Turning fire helmets into works of art
13 October 2021
Former firefighting helmets are going on public display at the site of Norwich’s former fire station as part of a charity fundraising drive.
Residents are invited to along to view the exhibits in the Ashes to Art charity exhibition being held from October 23-29 at the town’s former Bethel Street fire station - which is now home to Sir Isaac Newton Sixth Form.
In the summer, artists from all over Norfolk, across the UK and even beyond were invited to submit designs of what would look good on real firefighting helmets, in order to turn them into unique works of art. The helmets were worn by staff until they were replaced last year with newer uniform. The helmets have unique marks, dents and scratches from their time in service.
Service staff are working as volunteers on the project and had originally planned to display 65 designs but have now allocated 85+ after being overwhelmed with the community response.
“The public has really engaged with the idea of turning these helmets into works of art, and we were really impressed with the standard of the designs. Now, as they start to come back in ready for display, the reality is even more impressive and we would love to welcome everyone to come along and take a look. We are really pleased to give these operational helmets a new lease of life and recycle them for art purposes,” said Assistant Chief Fire Officer Scott Norman.
Councillor Margaret Dewsbury, Cabinet Member for Communities and Partnerships at Norfolk County Council, said: “We have had amateur and professional artists working on these for us, and with no set theme the results are amazing and varied. The display is perfect for people of all ages to come along. We hope to have fire crews down there during the exhibition too, incident permitting, to provide advice and answer any questions from the public about fire safety.”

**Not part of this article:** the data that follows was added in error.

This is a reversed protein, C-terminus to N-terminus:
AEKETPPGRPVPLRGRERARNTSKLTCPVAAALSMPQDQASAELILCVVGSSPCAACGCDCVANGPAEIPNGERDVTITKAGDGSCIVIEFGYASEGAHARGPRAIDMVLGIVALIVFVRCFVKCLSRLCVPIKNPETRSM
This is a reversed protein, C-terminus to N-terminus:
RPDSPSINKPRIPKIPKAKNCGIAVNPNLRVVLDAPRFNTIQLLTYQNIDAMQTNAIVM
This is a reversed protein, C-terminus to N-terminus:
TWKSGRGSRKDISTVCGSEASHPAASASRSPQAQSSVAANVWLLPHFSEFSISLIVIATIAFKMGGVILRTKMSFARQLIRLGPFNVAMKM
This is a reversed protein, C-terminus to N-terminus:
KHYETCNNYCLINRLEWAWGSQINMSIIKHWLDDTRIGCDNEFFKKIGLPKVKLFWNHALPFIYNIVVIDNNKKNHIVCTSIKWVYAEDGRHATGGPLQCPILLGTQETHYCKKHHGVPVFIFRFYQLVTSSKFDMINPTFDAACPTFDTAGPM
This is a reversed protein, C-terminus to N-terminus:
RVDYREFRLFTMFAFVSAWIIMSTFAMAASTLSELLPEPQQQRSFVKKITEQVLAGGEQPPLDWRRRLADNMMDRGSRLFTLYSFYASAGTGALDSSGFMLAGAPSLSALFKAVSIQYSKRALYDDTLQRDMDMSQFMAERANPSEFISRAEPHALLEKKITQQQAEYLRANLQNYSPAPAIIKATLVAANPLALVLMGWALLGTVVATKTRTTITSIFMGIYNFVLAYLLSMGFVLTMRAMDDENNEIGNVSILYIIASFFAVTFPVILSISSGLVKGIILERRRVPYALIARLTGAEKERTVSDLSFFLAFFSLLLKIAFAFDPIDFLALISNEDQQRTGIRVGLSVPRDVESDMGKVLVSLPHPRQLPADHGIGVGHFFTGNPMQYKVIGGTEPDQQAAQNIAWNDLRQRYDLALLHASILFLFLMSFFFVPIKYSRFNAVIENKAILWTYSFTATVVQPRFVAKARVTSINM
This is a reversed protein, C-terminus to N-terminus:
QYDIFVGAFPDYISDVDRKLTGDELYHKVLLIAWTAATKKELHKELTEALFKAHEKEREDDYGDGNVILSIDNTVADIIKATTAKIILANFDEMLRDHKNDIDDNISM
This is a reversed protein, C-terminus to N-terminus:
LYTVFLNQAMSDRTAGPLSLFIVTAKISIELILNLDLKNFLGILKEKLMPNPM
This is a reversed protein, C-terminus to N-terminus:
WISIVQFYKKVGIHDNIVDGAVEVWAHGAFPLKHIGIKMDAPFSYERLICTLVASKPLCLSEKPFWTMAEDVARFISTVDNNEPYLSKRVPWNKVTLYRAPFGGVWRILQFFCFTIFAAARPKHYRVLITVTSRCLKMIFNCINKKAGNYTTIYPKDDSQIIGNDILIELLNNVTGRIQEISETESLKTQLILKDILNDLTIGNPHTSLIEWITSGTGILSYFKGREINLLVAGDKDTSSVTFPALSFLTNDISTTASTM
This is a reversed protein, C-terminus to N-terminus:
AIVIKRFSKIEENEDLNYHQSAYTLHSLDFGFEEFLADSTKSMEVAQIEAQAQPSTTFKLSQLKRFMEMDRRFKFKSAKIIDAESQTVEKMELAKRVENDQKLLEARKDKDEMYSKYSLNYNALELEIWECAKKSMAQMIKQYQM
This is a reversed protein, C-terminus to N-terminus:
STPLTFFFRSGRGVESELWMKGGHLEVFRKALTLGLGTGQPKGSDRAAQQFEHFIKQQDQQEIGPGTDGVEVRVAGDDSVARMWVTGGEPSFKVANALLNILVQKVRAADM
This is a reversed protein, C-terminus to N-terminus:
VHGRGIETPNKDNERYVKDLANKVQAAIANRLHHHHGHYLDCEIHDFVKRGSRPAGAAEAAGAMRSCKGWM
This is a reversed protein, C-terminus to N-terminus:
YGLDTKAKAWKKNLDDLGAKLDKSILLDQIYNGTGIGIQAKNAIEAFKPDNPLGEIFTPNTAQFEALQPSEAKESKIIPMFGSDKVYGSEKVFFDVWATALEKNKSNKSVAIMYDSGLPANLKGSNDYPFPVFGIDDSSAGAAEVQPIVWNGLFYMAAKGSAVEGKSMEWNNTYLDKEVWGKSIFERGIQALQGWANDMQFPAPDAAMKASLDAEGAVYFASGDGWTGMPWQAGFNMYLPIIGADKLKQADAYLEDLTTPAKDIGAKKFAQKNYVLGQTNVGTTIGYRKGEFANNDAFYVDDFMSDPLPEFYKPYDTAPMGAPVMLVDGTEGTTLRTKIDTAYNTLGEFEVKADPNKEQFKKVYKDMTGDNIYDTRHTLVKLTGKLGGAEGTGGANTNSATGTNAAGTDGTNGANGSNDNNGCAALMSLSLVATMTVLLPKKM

Laura Challis, Community, Corporate and Events Fundraiser at The Fire Fighters Charity, says: “On behalf of everyone at The Fire Fighters Charity, I want to thank all those involved in this incredible exhibition. Not only will these treasured helmets become unique works of art, but the money raised will make a huge difference to so many lives. These vital funds will help us, as a charity, continue to meet the physical, mental and social wellbeing needs of the entire of the UK’s fire and rescue service community.”
During the exhibition, people can bid on the helmets via an online auction, with the highest bidders getting to take the unique pieces of art home forever. View details of the auction, open from 23 October to 15 November.
Money raised from the auction and donations will go to Norfolk Fire and Rescue Service’s chosen charity The Fire Fighters’ Charity (90%), with the remaining 10% going to Break.
The exhibition will be open as follows:
- Saturday 23 October noon to 4pm
- Sunday 24 October 10am to 4pm
- Monday 25 October 9am to 4pm
- Tuesday 26 October 9am to 4pm
- Wednesday 27 October 9am to 4pm
- Thursday 28 October 9am to 7pm
- Friday 29 October 9am to 4pm
Donations are appreciated on the door or can be made via the givergy website.
The helmets will go on display at the site of the fire station, which closed in 2011 with the opening of the new Diamond Jubilee Carrow Fire Station in Trowse.